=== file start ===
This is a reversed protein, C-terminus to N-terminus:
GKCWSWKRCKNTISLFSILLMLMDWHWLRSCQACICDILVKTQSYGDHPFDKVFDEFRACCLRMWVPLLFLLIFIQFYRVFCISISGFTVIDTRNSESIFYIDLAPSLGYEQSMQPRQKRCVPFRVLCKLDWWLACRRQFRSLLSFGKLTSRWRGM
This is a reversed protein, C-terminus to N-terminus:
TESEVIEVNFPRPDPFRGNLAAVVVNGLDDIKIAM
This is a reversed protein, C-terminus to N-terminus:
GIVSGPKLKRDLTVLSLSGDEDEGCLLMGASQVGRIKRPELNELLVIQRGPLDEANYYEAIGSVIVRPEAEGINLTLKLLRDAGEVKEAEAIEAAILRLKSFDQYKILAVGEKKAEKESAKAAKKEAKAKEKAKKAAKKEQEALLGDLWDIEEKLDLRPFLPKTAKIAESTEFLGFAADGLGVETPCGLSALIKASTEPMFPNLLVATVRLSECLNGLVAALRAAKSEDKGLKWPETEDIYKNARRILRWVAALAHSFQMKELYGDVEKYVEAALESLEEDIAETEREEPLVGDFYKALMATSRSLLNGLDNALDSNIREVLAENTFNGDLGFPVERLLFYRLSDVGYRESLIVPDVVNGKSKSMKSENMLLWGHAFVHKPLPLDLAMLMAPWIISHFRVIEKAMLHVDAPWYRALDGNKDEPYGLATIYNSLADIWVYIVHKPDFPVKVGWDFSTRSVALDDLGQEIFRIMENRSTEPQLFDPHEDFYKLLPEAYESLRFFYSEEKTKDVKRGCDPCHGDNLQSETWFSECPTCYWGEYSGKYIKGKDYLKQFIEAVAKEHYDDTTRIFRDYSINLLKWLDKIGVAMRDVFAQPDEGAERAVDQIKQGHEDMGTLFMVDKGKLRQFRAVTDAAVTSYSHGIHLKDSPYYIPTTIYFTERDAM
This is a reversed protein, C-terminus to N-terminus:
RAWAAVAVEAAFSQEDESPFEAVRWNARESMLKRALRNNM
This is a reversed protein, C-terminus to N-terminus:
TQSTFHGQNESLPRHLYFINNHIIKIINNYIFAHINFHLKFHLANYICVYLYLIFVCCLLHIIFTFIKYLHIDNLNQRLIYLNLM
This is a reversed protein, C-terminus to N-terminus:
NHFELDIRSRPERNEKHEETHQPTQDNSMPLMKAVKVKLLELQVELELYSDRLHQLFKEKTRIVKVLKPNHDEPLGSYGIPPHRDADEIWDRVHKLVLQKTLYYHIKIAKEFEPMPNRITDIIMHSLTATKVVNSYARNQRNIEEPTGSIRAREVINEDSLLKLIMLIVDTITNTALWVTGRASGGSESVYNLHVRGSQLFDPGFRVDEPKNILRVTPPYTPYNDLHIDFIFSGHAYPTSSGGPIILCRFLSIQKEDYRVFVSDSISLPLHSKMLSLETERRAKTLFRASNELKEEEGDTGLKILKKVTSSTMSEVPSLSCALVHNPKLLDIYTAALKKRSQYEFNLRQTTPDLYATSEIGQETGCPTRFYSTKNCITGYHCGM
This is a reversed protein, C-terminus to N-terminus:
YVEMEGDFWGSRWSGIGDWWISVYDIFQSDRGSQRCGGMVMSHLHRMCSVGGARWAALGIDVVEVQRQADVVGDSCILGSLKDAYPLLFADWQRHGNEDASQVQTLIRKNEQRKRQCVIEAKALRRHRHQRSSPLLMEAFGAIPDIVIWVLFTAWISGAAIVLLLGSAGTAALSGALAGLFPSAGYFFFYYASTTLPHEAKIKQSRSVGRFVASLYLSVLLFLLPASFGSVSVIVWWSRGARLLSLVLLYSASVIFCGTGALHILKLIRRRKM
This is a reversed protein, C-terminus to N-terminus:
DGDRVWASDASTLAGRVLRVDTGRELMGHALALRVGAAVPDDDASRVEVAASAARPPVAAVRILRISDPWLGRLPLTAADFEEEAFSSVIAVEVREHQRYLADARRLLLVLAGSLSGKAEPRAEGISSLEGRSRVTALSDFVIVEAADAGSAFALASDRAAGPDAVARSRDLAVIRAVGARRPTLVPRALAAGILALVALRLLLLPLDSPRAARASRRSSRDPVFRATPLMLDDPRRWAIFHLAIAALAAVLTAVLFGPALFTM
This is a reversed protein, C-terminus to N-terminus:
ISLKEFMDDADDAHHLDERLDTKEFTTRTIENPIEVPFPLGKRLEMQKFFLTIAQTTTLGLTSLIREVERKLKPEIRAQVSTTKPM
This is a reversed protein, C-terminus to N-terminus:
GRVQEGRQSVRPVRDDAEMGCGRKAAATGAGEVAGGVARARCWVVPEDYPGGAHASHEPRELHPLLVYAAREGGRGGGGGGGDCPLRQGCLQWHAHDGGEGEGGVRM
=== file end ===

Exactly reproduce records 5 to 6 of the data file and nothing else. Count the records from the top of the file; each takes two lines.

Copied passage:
This is a reversed protein, C-terminus to N-terminus:
TQSTFHGQNESLPRHLYFINNHIIKIINNYIFAHINFHLKFHLANYICVYLYLIFVCCLLHIIFTFIKYLHIDNLNQRLIYLNLM
This is a reversed protein, C-terminus to N-terminus:
NHFELDIRSRPERNEKHEETHQPTQDNSMPLMKAVKVKLLELQVELELYSDRLHQLFKEKTRIVKVLKPNHDEPLGSYGIPPHRDADEIWDRVHKLVLQKTLYYHIKIAKEFEPMPNRITDIIMHSLTATKVVNSYARNQRNIEEPTGSIRAREVINEDSLLKLIMLIVDTITNTALWVTGRASGGSESVYNLHVRGSQLFDPGFRVDEPKNILRVTPPYTPYNDLHIDFIFSGHAYPTSSGGPIILCRFLSIQKEDYRVFVSDSISLPLHSKMLSLETERRAKTLFRASNELKEEEGDTGLKILKKVTSSTMSEVPSLSCALVHNPKLLDIYTAALKKRSQYEFNLRQTTPDLYATSEIGQETGCPTRFYSTKNCITGYHCGM